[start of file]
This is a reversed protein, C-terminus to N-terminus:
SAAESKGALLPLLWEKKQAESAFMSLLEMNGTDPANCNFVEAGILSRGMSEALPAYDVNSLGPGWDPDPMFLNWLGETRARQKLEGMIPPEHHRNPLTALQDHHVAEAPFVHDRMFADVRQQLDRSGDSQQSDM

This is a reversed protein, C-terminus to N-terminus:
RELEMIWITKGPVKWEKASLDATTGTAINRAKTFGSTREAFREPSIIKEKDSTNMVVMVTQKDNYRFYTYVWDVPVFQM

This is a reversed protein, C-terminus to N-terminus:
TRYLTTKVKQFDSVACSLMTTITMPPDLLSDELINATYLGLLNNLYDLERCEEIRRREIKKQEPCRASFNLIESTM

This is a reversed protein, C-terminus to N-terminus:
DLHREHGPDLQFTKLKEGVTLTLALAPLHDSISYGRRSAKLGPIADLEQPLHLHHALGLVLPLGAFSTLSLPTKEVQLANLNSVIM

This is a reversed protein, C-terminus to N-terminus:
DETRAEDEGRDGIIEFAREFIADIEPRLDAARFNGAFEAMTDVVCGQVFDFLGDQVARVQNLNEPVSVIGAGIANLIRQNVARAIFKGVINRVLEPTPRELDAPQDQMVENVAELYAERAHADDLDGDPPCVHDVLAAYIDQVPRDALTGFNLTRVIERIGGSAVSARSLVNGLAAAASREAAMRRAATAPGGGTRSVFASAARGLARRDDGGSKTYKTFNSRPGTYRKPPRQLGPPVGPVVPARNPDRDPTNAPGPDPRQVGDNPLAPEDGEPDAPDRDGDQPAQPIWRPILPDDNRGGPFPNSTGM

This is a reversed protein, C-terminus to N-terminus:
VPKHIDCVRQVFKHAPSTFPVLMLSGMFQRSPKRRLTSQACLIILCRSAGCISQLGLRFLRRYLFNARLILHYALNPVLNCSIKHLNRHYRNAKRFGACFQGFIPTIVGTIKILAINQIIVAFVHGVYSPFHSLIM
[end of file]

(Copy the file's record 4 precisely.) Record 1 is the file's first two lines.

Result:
This is a reversed protein, C-terminus to N-terminus:
DLHREHGPDLQFTKLKEGVTLTLALAPLHDSISYGRRSAKLGPIADLEQPLHLHHALGLVLPLGAFSTLSLPTKEVQLANLNSVIM